Nazism was less harmful than communism

“When I look at what Pius XII and General Franco did to save Jews, I have a deep sense of disgust when I hear all these accusations of Catholic inaction. It would be good if other communities stood up for the truth in this matter,” says professor Paweł Skibiński, a historian.

TVP WEEKLY: After reading your book “Kościół wobec totalitaryzmów 1917-1989” [The Church and Totalitarianisms 1917-1989], I have the impression that you see the relationship between the Church and totalitarianisms as a clash between good and evil. Is that correct?

First of all, as a researcher, I analyse the material with a certain worldview baggage. I do not hide that I am a believing person, so it is difficult for me to treat the Church as a neutral phenomenon from an ethical point of view. This does not mean that I do not see the mistakes of people in the Church or political ambiguities. However, the essence of the community and institution itself, which I consider fundamentally good, is a different matter. This cannot be proven because it is a matter of worldview attitude, which, of course, does not exempt me from the obligation to verify facts.

The second issue concerns totalitarianisms. In my opinion, they are not normal systems of government where one can look for various nuances and have discussions about them. We are not talking about the type of problem that involves debating the advantages of a republic over a monarchy, or vice versa. We are talking about a historical phenomenon that has consequences to this day, which has left a huge mark on humanity throughout the 20th century, and which carries ethically unacceptable consequences. In this sense, I really don’t see any possibility of ethically evaluating totalitarianisms as a whole other than as evil.

So, was it a clash between good and evil? Not in the sense that on one side there was good and on the other there was evil, but rather that this clash also took place within people, including within people of the Church.

Yes, collaborating with totalitarian regimes - if they were truly totalitarian - was for the person collaborating with them burdened with great risk of irreversible involvement in evil. This follows from the analysis of the nature of these regimes. They deeply violate human nature by denying him the right to elementary freedom and to his own ethical evaluation of reality, enslaving him and tempting him with various apparent pleasures of life: for example, wealth obtained at the expense of others or sexual freedom without any limitations, or obtaining physical security at any cost. I’m not surprised that people collaborated with these systems, but it involved them in compromises that were degrading in the long run.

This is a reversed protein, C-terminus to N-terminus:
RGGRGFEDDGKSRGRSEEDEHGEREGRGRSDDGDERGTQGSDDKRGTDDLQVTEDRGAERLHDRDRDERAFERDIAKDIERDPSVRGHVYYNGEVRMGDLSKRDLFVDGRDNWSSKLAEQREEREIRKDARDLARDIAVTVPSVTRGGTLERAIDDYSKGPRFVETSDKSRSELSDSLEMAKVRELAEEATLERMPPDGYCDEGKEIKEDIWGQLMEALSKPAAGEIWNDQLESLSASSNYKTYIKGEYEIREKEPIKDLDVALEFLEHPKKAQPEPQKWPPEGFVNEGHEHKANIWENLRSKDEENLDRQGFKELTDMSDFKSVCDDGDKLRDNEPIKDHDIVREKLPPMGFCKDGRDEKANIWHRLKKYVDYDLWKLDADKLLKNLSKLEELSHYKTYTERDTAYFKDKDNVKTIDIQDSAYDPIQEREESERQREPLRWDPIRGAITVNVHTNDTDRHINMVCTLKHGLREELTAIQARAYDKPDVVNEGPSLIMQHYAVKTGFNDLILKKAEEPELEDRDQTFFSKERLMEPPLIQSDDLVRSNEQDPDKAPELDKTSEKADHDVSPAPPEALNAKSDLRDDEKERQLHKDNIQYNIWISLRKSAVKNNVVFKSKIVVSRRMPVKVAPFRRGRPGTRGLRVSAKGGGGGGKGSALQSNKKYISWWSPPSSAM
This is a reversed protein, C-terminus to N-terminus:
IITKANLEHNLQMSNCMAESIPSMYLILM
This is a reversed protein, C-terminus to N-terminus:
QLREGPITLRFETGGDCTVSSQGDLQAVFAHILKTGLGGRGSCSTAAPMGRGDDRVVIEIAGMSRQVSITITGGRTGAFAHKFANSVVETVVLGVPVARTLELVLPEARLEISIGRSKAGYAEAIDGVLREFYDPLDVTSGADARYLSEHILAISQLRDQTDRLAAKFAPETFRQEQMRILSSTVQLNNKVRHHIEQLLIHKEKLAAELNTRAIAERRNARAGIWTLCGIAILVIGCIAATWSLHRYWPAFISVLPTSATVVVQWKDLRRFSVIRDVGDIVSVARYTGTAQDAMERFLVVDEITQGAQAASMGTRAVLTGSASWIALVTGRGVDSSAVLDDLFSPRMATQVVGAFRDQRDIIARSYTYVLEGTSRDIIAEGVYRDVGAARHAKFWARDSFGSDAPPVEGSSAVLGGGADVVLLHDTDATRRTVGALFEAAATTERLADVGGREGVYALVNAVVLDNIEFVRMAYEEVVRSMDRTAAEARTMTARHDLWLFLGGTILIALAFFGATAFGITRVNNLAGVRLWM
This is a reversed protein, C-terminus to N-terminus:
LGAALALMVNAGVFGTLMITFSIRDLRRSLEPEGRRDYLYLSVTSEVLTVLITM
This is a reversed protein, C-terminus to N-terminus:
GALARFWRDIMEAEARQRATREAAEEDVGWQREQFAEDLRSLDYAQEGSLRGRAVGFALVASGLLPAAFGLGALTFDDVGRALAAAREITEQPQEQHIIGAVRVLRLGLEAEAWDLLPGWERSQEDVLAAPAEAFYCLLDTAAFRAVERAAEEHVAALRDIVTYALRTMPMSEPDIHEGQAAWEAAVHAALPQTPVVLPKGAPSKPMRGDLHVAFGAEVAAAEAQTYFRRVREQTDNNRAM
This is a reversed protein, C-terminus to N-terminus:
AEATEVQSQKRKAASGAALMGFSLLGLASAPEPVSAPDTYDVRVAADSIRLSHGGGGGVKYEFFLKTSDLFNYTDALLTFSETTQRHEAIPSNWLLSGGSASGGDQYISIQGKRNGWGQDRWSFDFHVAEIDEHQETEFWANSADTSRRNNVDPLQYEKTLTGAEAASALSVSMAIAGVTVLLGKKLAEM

Why did these two great totalitarianisms, Nazism and Communism, focus so much on the Church and religion?

In my opinion, the reason why these two great totalitarianisms, Nazism and Communism, focused so much on the Church and religion is because their ambitions were so far-reaching that they primarily saw the possibility of managing the entirety of reality, which cannot be done without also taking control of the space usually reserved for religious reflection. It is impossible to manage the whole person, along with their privacy and intimacy, if the ruler does not attribute supernatural qualities to themselves. These ideologies attributed such qualities to themselves. They promised eternal happiness, a kind of secular salvation.
Paweł Skibiński’s book was published by the Pilecki Institute.
Salvation in earthly life, rather.

I don’t know if it was only limited to earthly life. For example, the “metaphysics” of communism, which is perhaps the most developed in these aspects, was highly abstract. Specifically, it showed who the enemy was and what to do with the enemy, but the promised reward was very vaguely outlined. I can’t say whether it was limited only to earthly life. We know that this ideology was based on some vision of metaphysics, which was officially denied.

For me, it’s outrageous from a logical point of view, but it best shows that what is inconsistent and brutal cannot be good. After all, totalitarian ideologies, both Nazism and communism, are largely chaotic. They supposedly organise reality, but in reality, they only respond to a series of specific questions that are important in the short term, introducing enormous chaos elsewhere and preventing the recognition of reality. And they do this deliberately in order to manage this chaos. To entangle people so much that the chaos consumes them.

  Therefore, in my opinion, it is appropriate to speak of the clash of totalitarian regimes with Churches, especially the Catholic Church, as a clash essentially religious in nature. A person who truly cares about Christianity cannot be a supporter of a totalitarian regime. Conversely, a person who truly delves into the totalitarian space cannot be a Christian.

Hitler expressed this excellently, as you quoted: “German Christianity is nonsense. Either one is a Christian or a German.”